Intriguing Music by Two Female Composers at Wien Modern

AustriaAustria Wien Modern (5) – Mundry, Andre, and SaundWien Modern (5) – Mundry, Andre, and Sauers: Nicolas Hodges (piano), Carolin Widmann (violin), ORF Vienna Radio Symphony Orchestra/Sylvain Cambreling (conductor). Grosser Saal, Konzerthaus, Vienna, 19.11.2015 (MB)

Isabel MundryNon-Places, a Piano Concerto (2012, Austrian premiere)
Mark Andre… hij … 1 (2010, Austrian premiere)
Rebecca SaundersStill (2011)


Another Wien Modern concert in which women composers outnumbered men. We are getting there, it seems – I hesitate to say that we are ‘there’, wherever that might be – with respect to New Music, although there is a long way to go in honouring female composers of the past. (Barbara Strozzi is a current cause of mine; I am sure most of you will have others. And there are, of course, real problems in other respects.) Part of the answer, to many problems, is of course to have a far healthier balance between contemporary musical production and outings from the museum. Festivals such as Wien Modern help enormously, and the turn out for this concert was very encouraging; but every orchestra, every hall, every musician, every audience member should think about the bizarrely narrow ‘repertoire’ that suffocates us.

Isabel Mundry’s Non-Places, a Piano Concerto, drew me in, although I really felt that I needed at least another hearing to grasp where it had taken me. (That is a criticism of me, rather than of the work, I hasten to add; I should certainly like to have another opportunity.) Untuned percussion leads us to orchestral chatter – passages, I learned later, from Oswald Egger – and laughter. Such unexpected sounds, alternating, combining, mutually transforming, certainly made me sit up and listen (and watch!) Various orchestral instruments sound amongst the chatter. It is actually quite a while until the piano enters, almost as if we were hearing a conventional opening ritornello. When the piano does enter, it is not in obviously soloistic fashion; indeed, the work progresses more as a chamber or ensemble piece than what we might have learned to expect from a piano concerto. It is clearly a challenging work for all concerned, but Nicolas Hodges, the ORF SO, and Sylvain Cambreling all did an excellent job. The pianist’s despatch of, for instance, repeated notes, a repeated device in different yet clearly related guises, was everything one might hope for. Moods vary, as do textures. I was especially captivated by duetting between plucked piano strings and cimbalom: a visual as well as an aural spectacle. Other instruments, whether percussion or strings, act as the changing orchestra alongside the two apparent soloists. There was in work and performance very much a sense of a varied yet single span.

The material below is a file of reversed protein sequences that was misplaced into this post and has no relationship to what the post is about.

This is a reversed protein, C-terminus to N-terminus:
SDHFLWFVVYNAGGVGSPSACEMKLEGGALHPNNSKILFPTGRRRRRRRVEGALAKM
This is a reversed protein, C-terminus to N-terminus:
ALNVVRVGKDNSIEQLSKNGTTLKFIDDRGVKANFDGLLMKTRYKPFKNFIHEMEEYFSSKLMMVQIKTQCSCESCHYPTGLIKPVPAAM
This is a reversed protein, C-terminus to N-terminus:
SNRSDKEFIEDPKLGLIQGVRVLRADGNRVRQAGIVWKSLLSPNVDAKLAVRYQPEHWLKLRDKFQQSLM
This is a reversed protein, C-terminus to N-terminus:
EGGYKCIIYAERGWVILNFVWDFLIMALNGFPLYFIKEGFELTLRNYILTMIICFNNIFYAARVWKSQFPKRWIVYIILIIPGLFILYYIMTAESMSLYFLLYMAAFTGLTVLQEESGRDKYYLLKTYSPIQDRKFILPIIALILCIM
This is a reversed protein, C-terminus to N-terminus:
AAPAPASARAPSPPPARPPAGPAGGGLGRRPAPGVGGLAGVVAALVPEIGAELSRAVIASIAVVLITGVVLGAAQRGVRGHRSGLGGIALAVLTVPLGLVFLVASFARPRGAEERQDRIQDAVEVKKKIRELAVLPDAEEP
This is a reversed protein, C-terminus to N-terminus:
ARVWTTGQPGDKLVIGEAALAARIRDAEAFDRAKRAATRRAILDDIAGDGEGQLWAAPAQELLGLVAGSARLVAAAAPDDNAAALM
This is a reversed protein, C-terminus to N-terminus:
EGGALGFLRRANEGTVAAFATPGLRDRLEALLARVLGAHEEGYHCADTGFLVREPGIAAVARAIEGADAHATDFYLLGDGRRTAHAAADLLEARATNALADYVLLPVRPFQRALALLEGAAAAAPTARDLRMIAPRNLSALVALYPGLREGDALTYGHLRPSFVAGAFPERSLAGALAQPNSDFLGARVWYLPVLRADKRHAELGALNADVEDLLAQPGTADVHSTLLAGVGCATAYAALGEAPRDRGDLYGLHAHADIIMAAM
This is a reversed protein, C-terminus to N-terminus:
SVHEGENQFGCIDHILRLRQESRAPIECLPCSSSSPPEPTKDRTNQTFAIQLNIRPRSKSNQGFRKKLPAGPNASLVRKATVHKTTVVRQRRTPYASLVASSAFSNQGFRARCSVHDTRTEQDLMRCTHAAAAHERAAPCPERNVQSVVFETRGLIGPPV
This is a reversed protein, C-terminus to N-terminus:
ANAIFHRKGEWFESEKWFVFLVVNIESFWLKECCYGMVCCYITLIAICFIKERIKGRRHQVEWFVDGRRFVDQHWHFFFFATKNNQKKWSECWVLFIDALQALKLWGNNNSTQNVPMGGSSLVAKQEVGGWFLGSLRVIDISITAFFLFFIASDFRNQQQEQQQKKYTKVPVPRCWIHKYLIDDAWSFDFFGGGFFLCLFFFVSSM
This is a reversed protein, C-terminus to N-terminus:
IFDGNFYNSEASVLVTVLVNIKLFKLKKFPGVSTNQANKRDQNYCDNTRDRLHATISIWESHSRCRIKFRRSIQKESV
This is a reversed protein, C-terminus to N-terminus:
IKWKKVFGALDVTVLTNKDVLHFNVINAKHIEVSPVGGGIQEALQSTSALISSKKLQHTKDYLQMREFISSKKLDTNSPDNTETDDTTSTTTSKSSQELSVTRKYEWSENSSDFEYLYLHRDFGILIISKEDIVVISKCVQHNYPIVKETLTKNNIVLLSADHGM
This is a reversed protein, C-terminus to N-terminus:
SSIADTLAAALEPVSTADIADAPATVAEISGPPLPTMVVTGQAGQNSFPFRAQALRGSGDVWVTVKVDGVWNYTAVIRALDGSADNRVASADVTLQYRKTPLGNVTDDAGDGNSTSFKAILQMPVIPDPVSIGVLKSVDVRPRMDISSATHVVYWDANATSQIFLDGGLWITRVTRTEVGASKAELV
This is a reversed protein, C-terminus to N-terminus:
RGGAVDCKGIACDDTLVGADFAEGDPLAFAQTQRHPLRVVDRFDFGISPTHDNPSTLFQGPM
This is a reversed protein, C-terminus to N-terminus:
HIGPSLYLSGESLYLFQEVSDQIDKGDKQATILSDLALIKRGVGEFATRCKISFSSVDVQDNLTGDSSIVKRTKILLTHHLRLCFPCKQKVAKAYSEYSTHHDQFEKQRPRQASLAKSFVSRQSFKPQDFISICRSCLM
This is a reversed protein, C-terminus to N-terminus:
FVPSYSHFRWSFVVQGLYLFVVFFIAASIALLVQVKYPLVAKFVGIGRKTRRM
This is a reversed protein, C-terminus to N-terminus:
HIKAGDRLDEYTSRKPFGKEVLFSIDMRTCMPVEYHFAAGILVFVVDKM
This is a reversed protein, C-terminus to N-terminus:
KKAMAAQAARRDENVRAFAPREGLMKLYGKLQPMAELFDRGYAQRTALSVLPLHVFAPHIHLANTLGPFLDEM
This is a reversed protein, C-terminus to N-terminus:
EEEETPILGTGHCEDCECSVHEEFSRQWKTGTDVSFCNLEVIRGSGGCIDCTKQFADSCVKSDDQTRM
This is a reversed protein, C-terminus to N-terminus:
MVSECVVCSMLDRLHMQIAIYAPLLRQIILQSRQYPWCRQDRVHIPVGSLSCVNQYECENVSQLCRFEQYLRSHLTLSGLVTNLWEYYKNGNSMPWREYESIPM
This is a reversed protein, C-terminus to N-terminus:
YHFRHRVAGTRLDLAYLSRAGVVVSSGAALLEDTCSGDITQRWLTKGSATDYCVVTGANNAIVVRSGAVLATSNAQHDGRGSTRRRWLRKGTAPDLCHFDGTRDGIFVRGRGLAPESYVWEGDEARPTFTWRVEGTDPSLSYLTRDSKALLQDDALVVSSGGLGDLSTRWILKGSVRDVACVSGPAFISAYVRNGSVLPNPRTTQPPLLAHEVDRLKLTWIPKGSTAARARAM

I am afraid I could not make much of Mark Andre’s  … hij … 1. I admit that I am becoming a little impatient with works in which instrumentalists ‘play’ but make no sound; it certainly has an element of theatre to it, and here, at least, sounds occasionally emerge from the silence, but it is a device that has quickly become clichéd. Alas, most of what I heard fell under the heading of cliché. Although doubtless very well performed – there is no doubting the prowess of this orchestra, nor its commitment – ultimately, it sounded a bit like a minimalist attempting to ape Lachenmann (and not getting very far). There are some nice touches, for instance percussion emerging out of what I suppose we must call the ‘extended techniques’ of not playing or barely playing. Likewise, I felt that rhythm emerged from that opening too. I could not discern, though, why the orchestra – or rather piano and wind – suddenly start playing ‘normally’, nor why they stop. Sudden shifts, whether of tempo or instrumentation, do not seem to signify anything in particular. It felt, I am sad to say, interminable.

That could certainly not be said of Rebecca Saunders’s Still, for which the ever-outstanding Carolin Widmann joined the orchestra. I learned afterwards that the piece is dedicated to her, and that it was premiered by Widmann and Cambreling, with the BBC Symphony Orchestra. (Click here for a review of the UK premiere in 2012.) Still came as a relief, from the very opening violin solo, which somehow imparted a sense of a work and performance that knew exactly where they were going, even if we did not (yet). In many ways, it sounded more like a traditional concertante piece than Mundry’s work. The orchestra engages with the soloist, and vice versa, such interaction continuing, echoing, contrasting; that held for the performance as well as the work. One aspect of the writing that especially caught my ear was the timbral transformation of particular pitches, inevitably bringing, even so many years hence, Webern to mind. Widmann’s rendition of the solo part had me wondering what it would be to hear her in Bach or Schoenberg; indeed, there is something pre- or (slightly) post-Romantic to a role one might call obbligato. (I thought at times of Schoenberg’s op.47 Phantasy for violin and piano.) There was true emotional as well as intellectual depth here. Despite the increasing value – if indeed in such post-modern times we are permitted to speak of æsthetic worth – awarded performance art, installations, and the like, this seemed triumphantly to underline the ongoing importance of the musical work, whether as concept or, perhaps more importantly, as experience.

Mark Berry

Leave a Comment